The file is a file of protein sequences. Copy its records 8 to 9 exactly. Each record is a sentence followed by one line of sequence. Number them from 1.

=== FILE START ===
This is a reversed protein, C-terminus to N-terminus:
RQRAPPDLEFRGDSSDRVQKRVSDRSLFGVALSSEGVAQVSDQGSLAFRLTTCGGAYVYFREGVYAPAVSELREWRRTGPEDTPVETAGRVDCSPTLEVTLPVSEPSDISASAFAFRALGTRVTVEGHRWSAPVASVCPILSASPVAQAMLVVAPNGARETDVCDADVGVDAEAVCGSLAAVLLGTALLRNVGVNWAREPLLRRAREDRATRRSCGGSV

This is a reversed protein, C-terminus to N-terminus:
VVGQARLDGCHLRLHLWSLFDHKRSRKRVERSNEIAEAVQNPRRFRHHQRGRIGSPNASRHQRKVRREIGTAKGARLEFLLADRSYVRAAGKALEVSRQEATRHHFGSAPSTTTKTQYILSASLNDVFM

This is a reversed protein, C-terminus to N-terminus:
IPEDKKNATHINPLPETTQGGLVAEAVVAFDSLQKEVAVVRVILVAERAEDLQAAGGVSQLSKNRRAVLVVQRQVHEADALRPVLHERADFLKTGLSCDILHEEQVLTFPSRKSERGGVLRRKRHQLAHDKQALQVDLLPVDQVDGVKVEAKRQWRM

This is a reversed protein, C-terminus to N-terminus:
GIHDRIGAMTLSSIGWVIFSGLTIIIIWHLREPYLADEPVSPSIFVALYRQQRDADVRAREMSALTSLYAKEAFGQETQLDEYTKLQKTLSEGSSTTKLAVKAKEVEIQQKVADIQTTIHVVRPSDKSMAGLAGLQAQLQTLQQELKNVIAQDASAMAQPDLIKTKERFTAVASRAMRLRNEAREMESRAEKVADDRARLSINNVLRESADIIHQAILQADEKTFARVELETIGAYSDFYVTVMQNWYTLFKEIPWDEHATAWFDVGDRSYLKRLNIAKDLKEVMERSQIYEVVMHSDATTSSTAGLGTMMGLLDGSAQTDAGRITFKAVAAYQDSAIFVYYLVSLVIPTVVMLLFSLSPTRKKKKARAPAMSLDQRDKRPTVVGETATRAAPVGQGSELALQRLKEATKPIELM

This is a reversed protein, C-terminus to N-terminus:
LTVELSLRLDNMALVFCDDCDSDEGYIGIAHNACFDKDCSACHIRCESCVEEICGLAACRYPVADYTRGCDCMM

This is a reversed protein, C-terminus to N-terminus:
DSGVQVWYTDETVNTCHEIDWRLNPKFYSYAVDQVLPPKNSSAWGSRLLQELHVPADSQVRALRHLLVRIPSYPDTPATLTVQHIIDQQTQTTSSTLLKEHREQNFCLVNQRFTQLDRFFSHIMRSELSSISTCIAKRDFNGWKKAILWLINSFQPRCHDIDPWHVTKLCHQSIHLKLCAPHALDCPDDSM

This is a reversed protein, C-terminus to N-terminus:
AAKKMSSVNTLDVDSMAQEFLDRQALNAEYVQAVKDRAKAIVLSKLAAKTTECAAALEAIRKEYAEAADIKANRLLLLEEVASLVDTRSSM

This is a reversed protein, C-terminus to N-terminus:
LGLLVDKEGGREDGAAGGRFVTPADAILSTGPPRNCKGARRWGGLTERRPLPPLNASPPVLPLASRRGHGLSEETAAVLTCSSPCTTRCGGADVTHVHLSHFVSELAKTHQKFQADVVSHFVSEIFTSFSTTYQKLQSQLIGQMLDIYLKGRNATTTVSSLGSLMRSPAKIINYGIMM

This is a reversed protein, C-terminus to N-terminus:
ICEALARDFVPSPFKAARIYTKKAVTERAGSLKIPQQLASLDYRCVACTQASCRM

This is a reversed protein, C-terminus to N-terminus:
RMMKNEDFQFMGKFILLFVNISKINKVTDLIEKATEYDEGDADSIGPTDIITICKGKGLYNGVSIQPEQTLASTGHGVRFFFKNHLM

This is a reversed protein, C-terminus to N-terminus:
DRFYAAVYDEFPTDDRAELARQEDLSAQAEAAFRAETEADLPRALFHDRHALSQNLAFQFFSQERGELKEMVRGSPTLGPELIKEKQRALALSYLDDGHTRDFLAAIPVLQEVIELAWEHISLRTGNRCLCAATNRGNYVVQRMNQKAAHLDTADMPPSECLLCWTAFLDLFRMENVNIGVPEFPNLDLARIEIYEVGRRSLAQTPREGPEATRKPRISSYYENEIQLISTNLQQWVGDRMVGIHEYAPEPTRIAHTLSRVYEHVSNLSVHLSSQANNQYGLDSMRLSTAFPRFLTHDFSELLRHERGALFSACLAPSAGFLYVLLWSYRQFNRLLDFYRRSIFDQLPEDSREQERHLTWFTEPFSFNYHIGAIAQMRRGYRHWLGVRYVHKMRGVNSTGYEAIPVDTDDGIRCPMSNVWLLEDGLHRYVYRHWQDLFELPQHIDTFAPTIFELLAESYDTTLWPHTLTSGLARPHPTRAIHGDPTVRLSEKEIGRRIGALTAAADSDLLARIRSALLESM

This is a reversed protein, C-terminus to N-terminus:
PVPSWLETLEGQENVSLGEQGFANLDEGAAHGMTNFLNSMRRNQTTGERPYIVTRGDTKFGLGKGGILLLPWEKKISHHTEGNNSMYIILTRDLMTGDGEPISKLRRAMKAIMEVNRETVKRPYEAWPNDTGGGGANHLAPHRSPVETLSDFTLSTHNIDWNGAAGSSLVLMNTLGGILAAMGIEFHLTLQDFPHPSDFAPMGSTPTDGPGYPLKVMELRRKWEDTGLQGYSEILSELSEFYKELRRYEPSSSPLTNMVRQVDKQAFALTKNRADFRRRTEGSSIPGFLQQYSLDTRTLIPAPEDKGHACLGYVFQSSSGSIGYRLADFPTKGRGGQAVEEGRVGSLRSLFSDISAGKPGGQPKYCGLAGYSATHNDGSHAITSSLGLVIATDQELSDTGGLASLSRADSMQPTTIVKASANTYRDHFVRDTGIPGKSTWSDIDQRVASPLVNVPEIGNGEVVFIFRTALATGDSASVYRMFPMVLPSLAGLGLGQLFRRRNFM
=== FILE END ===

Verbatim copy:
This is a reversed protein, C-terminus to N-terminus:
LGLLVDKEGGREDGAAGGRFVTPADAILSTGPPRNCKGARRWGGLTERRPLPPLNASPPVLPLASRRGHGLSEETAAVLTCSSPCTTRCGGADVTHVHLSHFVSELAKTHQKFQADVVSHFVSEIFTSFSTTYQKLQSQLIGQMLDIYLKGRNATTTVSSLGSLMRSPAKIINYGIMM

This is a reversed protein, C-terminus to N-terminus:
ICEALARDFVPSPFKAARIYTKKAVTERAGSLKIPQQLASLDYRCVACTQASCRM